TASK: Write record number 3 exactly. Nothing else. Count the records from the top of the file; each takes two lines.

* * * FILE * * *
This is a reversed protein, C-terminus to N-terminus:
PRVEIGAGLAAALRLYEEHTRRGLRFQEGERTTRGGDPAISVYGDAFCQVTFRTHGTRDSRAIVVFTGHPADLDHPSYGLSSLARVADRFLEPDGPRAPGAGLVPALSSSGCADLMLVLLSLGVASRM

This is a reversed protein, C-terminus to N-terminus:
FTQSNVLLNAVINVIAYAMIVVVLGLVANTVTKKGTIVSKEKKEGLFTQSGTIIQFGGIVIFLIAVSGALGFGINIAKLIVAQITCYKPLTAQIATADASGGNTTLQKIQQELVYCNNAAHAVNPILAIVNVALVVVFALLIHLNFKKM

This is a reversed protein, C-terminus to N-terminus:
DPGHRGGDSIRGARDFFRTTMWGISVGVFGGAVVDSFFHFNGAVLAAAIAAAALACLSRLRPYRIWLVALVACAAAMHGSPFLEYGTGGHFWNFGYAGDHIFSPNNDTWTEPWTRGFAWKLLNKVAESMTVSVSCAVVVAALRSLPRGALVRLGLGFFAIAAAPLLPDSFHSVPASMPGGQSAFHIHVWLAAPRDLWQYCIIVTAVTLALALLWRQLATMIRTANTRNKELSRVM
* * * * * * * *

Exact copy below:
This is a reversed protein, C-terminus to N-terminus:
DPGHRGGDSIRGARDFFRTTMWGISVGVFGGAVVDSFFHFNGAVLAAAIAAAALACLSRLRPYRIWLVALVACAAAMHGSPFLEYGTGGHFWNFGYAGDHIFSPNNDTWTEPWTRGFAWKLLNKVAESMTVSVSCAVVVAALRSLPRGALVRLGLGFFAIAAAPLLPDSFHSVPASMPGGQSAFHIHVWLAAPRDLWQYCIIVTAVTLALALLWRQLATMIRTANTRNKELSRVM